Most Westerners think that the Chinese people are rice-eaters, while this is true in the south of China, most northerners prefer food made of wheat flour, and mantou is the most popular form of such food. It is a form of bread with no filling insidet hat is cooked by steaming. Besides, there is another famous steamed food in China called Baozi, which is filled with meat, vegetarian or other stuffing.
Mantou, Chinese steamed bread
Traditionally, mantou and wheat noodles are the staple carbohydrates of the northern Chinese diet, analogous to the rice, which forms the mainstay of the southern Chinese diet. Mantou are also well known in the south, but are often served as street food or a restaurant dish, rather than a staple or home cooking.
They are made with milled wheat flour, water and leavening agents. In size and texture, they range from 4 cm, soft and fluffy in the most elegant restaurants, to over 15 cm, firm and dense for the working man's lunch.
It was first made, so the legend goes, by order of Zhuge Liang, a famous statesman and chief minister of the State of Shu during the Three Kingdoms Period (220-280 AD). On an expedition to conquer the cave-dwelling southern barbarians who had often attacked his state, he came to the bank of the Lushui River. The arm could not cross the river because of the harsh storms and raging waves. Someone told him that the river would become peaceful when the anger river god was appeased. And the only way was to offer the river god ‘Man Tou’ which means barbarians’ heads as human sacrifices. Zhuge Liang was a kind-hearted man, so he ordered his army to use 'tou' (means heads) made of flour and meat instead of real human ones, to sacrifice.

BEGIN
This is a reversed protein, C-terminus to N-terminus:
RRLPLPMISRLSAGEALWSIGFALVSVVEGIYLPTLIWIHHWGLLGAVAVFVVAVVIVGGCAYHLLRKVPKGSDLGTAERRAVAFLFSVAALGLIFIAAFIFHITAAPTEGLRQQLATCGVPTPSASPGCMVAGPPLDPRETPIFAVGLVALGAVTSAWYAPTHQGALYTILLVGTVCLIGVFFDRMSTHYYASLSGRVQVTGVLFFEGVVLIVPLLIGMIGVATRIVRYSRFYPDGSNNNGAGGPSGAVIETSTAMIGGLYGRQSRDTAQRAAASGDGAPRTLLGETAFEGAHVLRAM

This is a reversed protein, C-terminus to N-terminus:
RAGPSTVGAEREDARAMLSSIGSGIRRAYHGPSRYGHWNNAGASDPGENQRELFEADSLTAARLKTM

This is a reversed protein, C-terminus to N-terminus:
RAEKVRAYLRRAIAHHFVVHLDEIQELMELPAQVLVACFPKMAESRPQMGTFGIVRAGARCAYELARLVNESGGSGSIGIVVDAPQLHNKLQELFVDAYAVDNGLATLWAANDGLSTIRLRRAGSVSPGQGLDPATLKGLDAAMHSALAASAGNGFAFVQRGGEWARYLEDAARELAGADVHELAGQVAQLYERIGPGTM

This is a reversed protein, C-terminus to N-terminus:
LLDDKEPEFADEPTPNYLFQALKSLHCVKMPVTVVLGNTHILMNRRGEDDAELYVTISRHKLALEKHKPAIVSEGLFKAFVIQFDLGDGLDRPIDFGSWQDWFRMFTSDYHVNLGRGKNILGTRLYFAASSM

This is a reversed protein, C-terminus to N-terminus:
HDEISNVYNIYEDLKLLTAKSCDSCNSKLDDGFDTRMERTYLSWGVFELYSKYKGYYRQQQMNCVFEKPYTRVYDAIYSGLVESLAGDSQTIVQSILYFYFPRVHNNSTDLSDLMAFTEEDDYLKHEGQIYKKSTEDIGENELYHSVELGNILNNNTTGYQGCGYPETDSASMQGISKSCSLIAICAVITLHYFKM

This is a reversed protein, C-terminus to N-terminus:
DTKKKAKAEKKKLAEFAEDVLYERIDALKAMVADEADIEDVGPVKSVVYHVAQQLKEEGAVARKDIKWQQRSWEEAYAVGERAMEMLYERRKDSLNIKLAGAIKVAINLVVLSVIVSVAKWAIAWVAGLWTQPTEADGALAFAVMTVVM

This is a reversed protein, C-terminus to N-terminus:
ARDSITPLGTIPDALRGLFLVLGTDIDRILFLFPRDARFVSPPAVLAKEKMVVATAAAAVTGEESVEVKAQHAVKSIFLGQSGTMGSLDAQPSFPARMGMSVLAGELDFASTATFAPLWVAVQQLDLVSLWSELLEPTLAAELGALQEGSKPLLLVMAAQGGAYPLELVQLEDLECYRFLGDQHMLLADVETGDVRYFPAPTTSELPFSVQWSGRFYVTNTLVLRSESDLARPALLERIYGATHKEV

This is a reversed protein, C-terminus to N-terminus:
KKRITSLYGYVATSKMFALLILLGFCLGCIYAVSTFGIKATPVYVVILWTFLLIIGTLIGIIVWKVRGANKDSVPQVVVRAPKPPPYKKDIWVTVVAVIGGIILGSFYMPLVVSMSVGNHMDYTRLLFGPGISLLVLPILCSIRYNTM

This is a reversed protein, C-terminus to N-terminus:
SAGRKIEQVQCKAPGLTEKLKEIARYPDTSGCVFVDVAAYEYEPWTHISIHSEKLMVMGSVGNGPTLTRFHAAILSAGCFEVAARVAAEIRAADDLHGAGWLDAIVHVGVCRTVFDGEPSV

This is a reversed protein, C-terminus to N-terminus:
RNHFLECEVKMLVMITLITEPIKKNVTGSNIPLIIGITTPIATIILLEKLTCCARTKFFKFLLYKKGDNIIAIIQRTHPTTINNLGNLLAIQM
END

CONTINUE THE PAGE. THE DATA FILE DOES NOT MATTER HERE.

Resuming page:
Wotou, Steamed Corn Bread
Wotou is also staple food in many northern regions of China. Made of corn flour, it is shaped into a cone hollow, rather like an inverted ‘wo’ (means bird's nest in Chinese), hence its name.
When China was invaded by the troops of the eight imperialist powers in 1900, Empress Dowager Cixi fled Beijing with Emperor Guangxu for Xi'an. On the way, Cixi was offered a piece of corn bread which, in her hunger, she ate with great relish. Back in Beijing amidst the luxuries of the palace, she told the imperial kitchen to make wotou for her which she had found so tasty. The chef dared not contradict her but used the best and most refined corn flour he could find and mixed in its chestnut butter, sugar and sweetened osmanthus flowers. With these ingredients he made dainty piece of wotou which he steamed under cover over a strong fire. The resultant wotou looked golden and tasted good. It became one of the delicacies on the imperial menu.